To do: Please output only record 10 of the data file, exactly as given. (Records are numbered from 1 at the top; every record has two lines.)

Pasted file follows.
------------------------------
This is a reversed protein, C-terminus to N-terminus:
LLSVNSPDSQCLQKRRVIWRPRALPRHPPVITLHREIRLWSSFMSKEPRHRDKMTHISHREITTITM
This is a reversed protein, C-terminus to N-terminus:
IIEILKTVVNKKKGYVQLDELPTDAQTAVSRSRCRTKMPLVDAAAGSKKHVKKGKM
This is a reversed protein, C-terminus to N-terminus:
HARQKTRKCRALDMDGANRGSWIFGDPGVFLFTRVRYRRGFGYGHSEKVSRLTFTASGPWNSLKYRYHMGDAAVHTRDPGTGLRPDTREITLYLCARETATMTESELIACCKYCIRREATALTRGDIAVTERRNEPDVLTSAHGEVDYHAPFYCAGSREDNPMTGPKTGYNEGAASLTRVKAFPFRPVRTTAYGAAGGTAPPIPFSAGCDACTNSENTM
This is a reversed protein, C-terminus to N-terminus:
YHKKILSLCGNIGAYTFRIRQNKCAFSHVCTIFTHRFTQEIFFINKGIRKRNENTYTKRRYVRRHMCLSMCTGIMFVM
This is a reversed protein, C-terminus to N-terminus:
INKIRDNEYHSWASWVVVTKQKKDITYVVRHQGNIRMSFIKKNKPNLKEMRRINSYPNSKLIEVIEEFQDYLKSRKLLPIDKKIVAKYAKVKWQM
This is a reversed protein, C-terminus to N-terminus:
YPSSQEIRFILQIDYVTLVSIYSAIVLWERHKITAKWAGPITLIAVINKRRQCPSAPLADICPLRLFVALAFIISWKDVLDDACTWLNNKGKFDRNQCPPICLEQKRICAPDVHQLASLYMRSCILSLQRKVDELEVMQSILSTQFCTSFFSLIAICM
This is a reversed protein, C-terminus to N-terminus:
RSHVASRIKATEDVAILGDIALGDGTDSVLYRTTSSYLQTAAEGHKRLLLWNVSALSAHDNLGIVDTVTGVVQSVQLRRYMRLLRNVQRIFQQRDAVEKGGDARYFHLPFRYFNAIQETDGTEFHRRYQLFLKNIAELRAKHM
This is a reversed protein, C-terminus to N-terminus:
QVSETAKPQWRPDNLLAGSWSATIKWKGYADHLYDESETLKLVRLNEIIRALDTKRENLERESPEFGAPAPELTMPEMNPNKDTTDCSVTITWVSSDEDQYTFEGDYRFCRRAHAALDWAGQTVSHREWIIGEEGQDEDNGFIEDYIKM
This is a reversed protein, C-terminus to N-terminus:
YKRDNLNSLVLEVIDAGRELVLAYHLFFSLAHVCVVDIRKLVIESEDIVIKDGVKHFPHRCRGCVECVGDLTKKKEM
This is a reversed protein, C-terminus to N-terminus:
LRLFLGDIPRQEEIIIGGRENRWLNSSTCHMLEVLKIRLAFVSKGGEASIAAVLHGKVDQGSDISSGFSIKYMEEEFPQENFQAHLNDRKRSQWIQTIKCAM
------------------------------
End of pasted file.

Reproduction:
This is a reversed protein, C-terminus to N-terminus:
LRLFLGDIPRQEEIIIGGRENRWLNSSTCHMLEVLKIRLAFVSKGGEASIAAVLHGKVDQGSDISSGFSIKYMEEEFPQENFQAHLNDRKRSQWIQTIKCAM